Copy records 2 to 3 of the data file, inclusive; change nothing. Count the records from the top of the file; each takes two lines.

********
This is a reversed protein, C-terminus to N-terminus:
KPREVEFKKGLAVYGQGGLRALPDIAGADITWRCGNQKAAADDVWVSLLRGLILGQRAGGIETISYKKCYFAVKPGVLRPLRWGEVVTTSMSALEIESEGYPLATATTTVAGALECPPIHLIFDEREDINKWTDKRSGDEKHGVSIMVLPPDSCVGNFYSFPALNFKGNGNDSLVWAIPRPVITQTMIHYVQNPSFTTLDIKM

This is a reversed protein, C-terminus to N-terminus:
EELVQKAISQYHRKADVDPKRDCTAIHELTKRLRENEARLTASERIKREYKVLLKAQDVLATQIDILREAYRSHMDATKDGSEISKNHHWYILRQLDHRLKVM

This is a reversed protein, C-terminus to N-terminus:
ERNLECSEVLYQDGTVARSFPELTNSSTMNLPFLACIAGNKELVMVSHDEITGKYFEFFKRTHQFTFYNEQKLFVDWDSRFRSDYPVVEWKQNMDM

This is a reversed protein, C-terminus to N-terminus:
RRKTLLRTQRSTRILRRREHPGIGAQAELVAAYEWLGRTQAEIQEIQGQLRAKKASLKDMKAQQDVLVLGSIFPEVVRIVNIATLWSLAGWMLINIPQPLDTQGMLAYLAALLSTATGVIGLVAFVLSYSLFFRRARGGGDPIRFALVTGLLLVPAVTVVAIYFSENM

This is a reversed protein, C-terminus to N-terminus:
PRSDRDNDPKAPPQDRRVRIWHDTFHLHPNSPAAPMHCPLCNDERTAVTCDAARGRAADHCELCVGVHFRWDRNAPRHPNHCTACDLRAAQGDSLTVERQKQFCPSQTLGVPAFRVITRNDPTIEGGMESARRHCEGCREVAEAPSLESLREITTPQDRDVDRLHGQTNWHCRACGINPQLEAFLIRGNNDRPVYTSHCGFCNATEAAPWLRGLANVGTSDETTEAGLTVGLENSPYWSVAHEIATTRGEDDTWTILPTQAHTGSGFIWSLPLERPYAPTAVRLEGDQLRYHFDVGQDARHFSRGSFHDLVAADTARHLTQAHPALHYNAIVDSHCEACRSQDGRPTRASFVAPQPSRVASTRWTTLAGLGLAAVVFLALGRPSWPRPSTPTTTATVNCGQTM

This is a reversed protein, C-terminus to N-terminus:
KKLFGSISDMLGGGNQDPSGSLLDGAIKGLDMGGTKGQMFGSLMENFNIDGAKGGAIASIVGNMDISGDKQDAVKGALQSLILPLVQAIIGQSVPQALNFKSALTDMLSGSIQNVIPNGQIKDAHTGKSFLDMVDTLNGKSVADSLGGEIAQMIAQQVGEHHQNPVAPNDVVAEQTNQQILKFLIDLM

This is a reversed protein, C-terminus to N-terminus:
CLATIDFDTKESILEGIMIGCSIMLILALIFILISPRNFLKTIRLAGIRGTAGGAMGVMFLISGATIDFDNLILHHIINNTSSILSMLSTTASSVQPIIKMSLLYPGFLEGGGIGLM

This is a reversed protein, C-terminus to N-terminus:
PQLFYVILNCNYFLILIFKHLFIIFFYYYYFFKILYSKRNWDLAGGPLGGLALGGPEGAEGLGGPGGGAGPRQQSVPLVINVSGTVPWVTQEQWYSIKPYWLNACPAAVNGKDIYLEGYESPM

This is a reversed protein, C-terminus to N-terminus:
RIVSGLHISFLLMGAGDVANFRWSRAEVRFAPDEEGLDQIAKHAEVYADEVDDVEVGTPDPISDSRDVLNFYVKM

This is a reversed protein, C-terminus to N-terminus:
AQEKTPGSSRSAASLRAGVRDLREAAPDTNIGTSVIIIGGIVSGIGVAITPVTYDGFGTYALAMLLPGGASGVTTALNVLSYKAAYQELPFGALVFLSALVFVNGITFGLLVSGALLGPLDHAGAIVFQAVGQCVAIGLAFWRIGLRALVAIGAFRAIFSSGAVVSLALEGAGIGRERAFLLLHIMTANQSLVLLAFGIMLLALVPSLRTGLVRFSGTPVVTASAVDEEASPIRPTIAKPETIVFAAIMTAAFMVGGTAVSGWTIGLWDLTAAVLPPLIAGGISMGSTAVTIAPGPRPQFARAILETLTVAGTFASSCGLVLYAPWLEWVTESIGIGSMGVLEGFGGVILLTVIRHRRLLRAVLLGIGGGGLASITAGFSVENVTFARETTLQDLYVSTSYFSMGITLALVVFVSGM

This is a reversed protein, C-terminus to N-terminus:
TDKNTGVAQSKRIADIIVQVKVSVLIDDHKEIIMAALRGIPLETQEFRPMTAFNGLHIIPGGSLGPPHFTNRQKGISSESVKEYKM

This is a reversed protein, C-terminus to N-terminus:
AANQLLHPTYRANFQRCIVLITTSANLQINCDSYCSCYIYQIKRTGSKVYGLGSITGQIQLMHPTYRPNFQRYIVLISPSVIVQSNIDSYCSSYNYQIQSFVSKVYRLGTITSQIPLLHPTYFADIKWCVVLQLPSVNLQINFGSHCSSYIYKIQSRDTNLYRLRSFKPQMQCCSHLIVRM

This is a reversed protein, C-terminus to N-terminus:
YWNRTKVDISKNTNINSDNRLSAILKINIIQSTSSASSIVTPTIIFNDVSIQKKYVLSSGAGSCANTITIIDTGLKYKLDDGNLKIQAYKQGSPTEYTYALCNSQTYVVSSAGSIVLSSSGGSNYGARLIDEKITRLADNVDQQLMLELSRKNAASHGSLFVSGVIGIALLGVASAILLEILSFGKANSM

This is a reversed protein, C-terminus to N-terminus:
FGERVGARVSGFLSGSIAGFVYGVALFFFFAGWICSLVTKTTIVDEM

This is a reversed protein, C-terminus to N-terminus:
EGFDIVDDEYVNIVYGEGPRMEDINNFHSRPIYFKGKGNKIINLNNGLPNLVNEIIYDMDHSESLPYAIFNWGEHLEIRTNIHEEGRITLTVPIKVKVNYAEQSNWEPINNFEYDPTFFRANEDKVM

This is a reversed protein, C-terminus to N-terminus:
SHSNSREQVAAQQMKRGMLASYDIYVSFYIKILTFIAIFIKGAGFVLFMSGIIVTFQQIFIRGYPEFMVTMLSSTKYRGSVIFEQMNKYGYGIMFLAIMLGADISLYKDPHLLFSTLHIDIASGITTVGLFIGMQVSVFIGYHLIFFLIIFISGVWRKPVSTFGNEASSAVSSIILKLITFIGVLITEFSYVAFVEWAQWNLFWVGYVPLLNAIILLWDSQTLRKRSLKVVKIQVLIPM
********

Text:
This is a reversed protein, C-terminus to N-terminus:
EELVQKAISQYHRKADVDPKRDCTAIHELTKRLRENEARLTASERIKREYKVLLKAQDVLATQIDILREAYRSHMDATKDGSEISKNHHWYILRQLDHRLKVM

This is a reversed protein, C-terminus to N-terminus:
ERNLECSEVLYQDGTVARSFPELTNSSTMNLPFLACIAGNKELVMVSHDEITGKYFEFFKRTHQFTFYNEQKLFVDWDSRFRSDYPVVEWKQNMDM